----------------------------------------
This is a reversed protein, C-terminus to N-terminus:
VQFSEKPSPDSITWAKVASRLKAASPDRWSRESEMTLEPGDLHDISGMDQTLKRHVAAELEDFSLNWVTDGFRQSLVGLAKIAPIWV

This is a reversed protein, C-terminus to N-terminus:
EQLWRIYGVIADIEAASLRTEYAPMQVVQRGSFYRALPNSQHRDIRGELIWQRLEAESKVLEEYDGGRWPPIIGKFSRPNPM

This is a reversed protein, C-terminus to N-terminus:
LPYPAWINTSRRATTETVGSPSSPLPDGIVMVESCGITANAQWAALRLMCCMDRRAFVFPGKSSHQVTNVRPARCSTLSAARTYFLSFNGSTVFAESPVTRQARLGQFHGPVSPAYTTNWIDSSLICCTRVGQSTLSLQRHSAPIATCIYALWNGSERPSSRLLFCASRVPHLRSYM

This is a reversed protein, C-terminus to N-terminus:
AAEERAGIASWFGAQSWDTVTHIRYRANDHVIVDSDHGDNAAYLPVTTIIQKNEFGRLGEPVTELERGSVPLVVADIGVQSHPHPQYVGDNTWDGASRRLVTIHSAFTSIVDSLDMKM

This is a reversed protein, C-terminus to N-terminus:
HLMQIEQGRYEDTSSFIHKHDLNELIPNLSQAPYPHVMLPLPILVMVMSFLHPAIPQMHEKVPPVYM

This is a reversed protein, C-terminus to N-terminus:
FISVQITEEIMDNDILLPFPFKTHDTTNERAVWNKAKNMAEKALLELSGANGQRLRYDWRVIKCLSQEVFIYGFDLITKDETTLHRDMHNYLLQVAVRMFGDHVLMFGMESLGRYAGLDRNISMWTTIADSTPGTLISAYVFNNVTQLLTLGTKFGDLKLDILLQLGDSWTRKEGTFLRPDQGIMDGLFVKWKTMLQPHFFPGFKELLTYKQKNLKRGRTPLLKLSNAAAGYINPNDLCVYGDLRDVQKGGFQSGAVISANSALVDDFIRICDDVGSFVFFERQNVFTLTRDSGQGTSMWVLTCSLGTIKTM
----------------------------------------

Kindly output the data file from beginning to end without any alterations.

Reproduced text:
This is a reversed protein, C-terminus to N-terminus:
VQFSEKPSPDSITWAKVASRLKAASPDRWSRESEMTLEPGDLHDISGMDQTLKRHVAAELEDFSLNWVTDGFRQSLVGLAKIAPIWV

This is a reversed protein, C-terminus to N-terminus:
EQLWRIYGVIADIEAASLRTEYAPMQVVQRGSFYRALPNSQHRDIRGELIWQRLEAESKVLEEYDGGRWPPIIGKFSRPNPM

This is a reversed protein, C-terminus to N-terminus:
LPYPAWINTSRRATTETVGSPSSPLPDGIVMVESCGITANAQWAALRLMCCMDRRAFVFPGKSSHQVTNVRPARCSTLSAARTYFLSFNGSTVFAESPVTRQARLGQFHGPVSPAYTTNWIDSSLICCTRVGQSTLSLQRHSAPIATCIYALWNGSERPSSRLLFCASRVPHLRSYM

This is a reversed protein, C-terminus to N-terminus:
AAEERAGIASWFGAQSWDTVTHIRYRANDHVIVDSDHGDNAAYLPVTTIIQKNEFGRLGEPVTELERGSVPLVVADIGVQSHPHPQYVGDNTWDGASRRLVTIHSAFTSIVDSLDMKM

This is a reversed protein, C-terminus to N-terminus:
HLMQIEQGRYEDTSSFIHKHDLNELIPNLSQAPYPHVMLPLPILVMVMSFLHPAIPQMHEKVPPVYM

This is a reversed protein, C-terminus to N-terminus:
FISVQITEEIMDNDILLPFPFKTHDTTNERAVWNKAKNMAEKALLELSGANGQRLRYDWRVIKCLSQEVFIYGFDLITKDETTLHRDMHNYLLQVAVRMFGDHVLMFGMESLGRYAGLDRNISMWTTIADSTPGTLISAYVFNNVTQLLTLGTKFGDLKLDILLQLGDSWTRKEGTFLRPDQGIMDGLFVKWKTMLQPHFFPGFKELLTYKQKNLKRGRTPLLKLSNAAAGYINPNDLCVYGDLRDVQKGGFQSGAVISANSALVDDFIRICDDVGSFVFFERQNVFTLTRDSGQGTSMWVLTCSLGTIKTM